By Ara Jo.
North Korea’s dictator, Kim Jong-il, died of a heart attack on Saturday (December, 17) leaving behind 17 years of absolute and corrosive power that no one in the Hermit Kingdom dared to challenge.
He officially assumed Chairmanship in 1997 after Kim Il-Sung’s death in 1994. During his rule, Kim Jong-il conducted two underground nuclear explosions and long-range missile tests, trying to boast of North Korea’s military power, resulting in increasingly worsening relationships with the Western world. The tensions between North Korea and the United States came to their peak in 2009 when the second nuclear device was set-off, resulting in the USA’s abandonment of North Korea’s denuclearisation attempts.
With the national economy suffering and international food aid halted, Kim Jong-il undertook a monetary reform in November 2009 where a new currency was created at a ratio of one to one hundred to the old won. Immediately following the reform, prices of rice increased precipitously, which quickly led to the failure of the reform and exacerbated the food crisis.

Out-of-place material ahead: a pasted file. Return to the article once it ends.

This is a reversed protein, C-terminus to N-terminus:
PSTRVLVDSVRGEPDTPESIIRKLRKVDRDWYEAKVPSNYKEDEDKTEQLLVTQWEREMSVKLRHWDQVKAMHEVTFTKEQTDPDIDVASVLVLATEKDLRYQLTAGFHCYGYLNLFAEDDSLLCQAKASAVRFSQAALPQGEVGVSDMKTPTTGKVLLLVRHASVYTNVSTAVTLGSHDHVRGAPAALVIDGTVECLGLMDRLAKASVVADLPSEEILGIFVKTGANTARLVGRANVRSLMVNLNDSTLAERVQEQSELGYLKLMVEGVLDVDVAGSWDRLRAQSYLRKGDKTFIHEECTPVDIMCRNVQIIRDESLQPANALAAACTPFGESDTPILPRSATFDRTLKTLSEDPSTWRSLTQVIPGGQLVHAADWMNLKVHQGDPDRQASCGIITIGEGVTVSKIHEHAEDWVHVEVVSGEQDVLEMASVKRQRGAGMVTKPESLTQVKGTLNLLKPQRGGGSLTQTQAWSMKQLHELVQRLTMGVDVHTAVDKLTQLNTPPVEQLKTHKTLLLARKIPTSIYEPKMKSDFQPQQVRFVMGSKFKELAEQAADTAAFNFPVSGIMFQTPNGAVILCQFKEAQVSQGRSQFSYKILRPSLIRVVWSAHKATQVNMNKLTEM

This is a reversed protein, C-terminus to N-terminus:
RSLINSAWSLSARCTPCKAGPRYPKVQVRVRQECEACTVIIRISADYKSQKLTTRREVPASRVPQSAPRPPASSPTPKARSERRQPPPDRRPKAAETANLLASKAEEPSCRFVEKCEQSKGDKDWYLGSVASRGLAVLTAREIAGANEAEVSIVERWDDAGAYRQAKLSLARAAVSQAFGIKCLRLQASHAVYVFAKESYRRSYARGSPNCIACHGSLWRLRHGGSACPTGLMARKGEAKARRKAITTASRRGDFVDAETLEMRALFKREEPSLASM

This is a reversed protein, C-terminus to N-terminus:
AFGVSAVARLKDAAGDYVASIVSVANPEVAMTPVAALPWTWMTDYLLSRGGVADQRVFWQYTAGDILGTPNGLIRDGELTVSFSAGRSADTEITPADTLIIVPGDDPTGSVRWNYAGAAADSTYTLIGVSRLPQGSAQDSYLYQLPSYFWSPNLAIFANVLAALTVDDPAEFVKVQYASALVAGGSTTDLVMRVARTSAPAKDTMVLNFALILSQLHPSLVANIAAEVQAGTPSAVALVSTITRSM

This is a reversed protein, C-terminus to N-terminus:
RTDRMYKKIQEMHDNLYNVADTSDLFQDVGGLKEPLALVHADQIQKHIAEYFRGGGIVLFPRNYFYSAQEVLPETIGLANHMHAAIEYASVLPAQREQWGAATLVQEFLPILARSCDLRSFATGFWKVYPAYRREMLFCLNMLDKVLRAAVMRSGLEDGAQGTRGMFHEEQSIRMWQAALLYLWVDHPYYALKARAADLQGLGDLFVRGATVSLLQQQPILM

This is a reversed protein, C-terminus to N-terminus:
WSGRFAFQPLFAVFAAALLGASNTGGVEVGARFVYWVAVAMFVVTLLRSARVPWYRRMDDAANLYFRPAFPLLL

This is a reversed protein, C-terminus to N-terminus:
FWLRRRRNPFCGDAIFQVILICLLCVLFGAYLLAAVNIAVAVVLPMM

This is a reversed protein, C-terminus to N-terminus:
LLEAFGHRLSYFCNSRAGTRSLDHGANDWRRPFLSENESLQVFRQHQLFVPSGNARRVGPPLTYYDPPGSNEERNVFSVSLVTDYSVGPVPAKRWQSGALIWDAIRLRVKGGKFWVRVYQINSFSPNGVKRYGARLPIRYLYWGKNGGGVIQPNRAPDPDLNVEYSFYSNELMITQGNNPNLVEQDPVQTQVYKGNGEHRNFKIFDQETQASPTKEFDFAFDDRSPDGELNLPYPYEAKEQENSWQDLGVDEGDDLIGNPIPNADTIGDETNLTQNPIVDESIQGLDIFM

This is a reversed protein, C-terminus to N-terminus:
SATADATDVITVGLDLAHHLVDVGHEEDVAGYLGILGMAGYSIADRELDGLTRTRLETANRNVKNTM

According to a report published by the United Nations Food and Agriculture Organization, approximately eight million North Koreans suffer from chronic malnutrition, making up one-third of the population.
There is a dearth of information about Kim Jong-un, the successor to Kim Jong-il. Unlike his father, he has had little time to be groomed to run the country, which supports the speculation that a ‘caretaker’ regent might emerge. However, North Korean international analysts have said that there has been no such indication of it so far.
Administration officials in Washington have commented they believe Kim Jong-il would have needed another year to solidify his son’s position, due to Kim Jong-un’s youth and inexperience
Amid growing uncertainties over whether the young leader will be able to hold onto power, some experts reported positive signs of change under the nascent leadership of Kim Jong-un. Some analysts said there were indications the new leader has already begun retiering senior officials from their positions and recruiting new staff in their 30’s and 40’s. Others pointed to signs of growing commercial links with China as a growing number of North Koreans visit China to learn from its state-run market economy. John Delury, Professor of International Studies at Yonsei University in Seoul, commented that economic reform will be the single biggest challenge the new leader faces.
North Korean officials declared a national mourning period from the day of Kim Jong-il’s death through to December 29th. His body will lie in state at the Kumsusan mausoleum in Pyongyang, where the body of his father, Kim Il-Sung, lies in a glass case for viewing.